Does It Pay To Be A Workaholic?

by | Sep 22, 2017 | 0 comments

Most of us already know that running your own business will take hard work, dedication and patience in order to be successful. However, are you also a business owner the believes they have to work all the time, 24/7 no matter what? Well, it turns out that transforming into a workaholic will not always equate higher productivity. Shocked? Let’s take a look at the reasons why:

Busy Does Not Mean Productive

Simply because a person is busy all of the time does not mean they are actually being productive. Most often people who are workaholics are not good members of a team because they tend to be unable to effectively delegate tasks. Since they remain in a constant state of “busy” they often make more mistakes, display less organization and more have problems and conflicts due to being overcommitted.

Give Me A Break

A person who considers themselves to be a workaholic is likely doing themselves more harm than good by keeping crazy work schedules and long hours. Research has shown that people who struggle with regularly high stress levels, lack of sleep and little to no exercise have lower productivity levels and a general lack of creativity. Due to the high demands that they tend to place on themselves, workaholics do not have regular sleep and exercise schedules. Our brains need a chance to rest, recharge and rejuvenate in order to continue to be sharp, productive and creative.

Warning: Health Alert

Many studies have shown that workaholics, those that work 55 or more hours in a week, are more likely to deal with cardiac health issues, strokes, high stress levels, poor diet and a significant lack of regular exercise. Obviously this means that workaholics are doing themselves a severe disservice by working so much, even going so far as to jeopardize their health in the process. These same studies show that reducing work hours to a more typical amount, up to 40, can reduce these issues significantly.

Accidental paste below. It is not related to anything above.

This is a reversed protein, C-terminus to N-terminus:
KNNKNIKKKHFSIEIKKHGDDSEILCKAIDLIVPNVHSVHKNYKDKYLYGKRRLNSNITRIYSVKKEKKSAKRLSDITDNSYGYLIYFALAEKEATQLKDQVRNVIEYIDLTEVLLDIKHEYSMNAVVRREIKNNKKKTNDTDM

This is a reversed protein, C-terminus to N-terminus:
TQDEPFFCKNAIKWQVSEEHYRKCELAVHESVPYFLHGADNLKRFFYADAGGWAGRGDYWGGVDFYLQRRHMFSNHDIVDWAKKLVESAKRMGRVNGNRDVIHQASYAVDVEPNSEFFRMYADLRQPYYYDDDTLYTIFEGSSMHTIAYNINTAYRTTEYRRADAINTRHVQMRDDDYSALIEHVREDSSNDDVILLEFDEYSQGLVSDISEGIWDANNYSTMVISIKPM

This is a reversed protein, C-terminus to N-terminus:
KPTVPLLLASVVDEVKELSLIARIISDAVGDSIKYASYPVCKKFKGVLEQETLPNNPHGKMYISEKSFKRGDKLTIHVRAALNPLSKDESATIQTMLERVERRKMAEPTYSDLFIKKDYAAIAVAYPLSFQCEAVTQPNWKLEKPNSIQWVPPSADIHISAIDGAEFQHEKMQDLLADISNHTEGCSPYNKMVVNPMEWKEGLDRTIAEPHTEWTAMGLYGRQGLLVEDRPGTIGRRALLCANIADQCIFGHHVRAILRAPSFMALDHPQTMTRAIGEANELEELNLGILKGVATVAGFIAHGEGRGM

Based upon what we have discussed above, it does in fact seem that being a workaholic can be extremely detrimental to both your business and your health.  So now what? If you have just realized that you are a workaholic and want to take this opportunity to make some positive changes in your life, here are some tips you can begin implementing today:

Schedule Your Down Time: This includes time with family and friends, as well as other social events or pastimes. Placing these events and times into your regular calendar will help you view them as any other work related meeting and plan ahead to be available.

Set Your Work Hours: Create a daily and weekly schedule of your work hours and stick to it. Being on a set schedule can actually help you make the most of your time and increase your focus and productivity.

Planning + Prioritization = Productivity: Create a daily schedule of tasks that will allow you to tackle and accomplish your most productive projects first. When you properly prioritize, it allows you to see your progress at the end of day and eliminates the stress of not finishing an important project first.

Just Say No: Do not accept projects or outside commitments that would require you to sacrifice your down time.

Turn Off The Tech: Do not check your work email, voicemail or take work related phone calls when you are off work, even on vacation. The mental stress of these activities can take away from your personal down time making it harder to relax and destress.

Eat, Sleep & Be Healthy: Scheduling and committing to a regular routine of healthy eating and exercise, will help improve your sleep patterns as well as eliminating daily stress.

Remember, no one wants to work or do business with someone who is exhausted, grumpy or continuously stressed out. Taking steps today to curb your workaholic tendencies will not only help to improve your overall health and well-being, but also your productivity and success in the business world.


References

Harbour, S. (2017, July 21).  Are Workaholics Really More Productive? Retrieved from http://www.cbc.ca/dragonsden/blog/workaholics-more-productive

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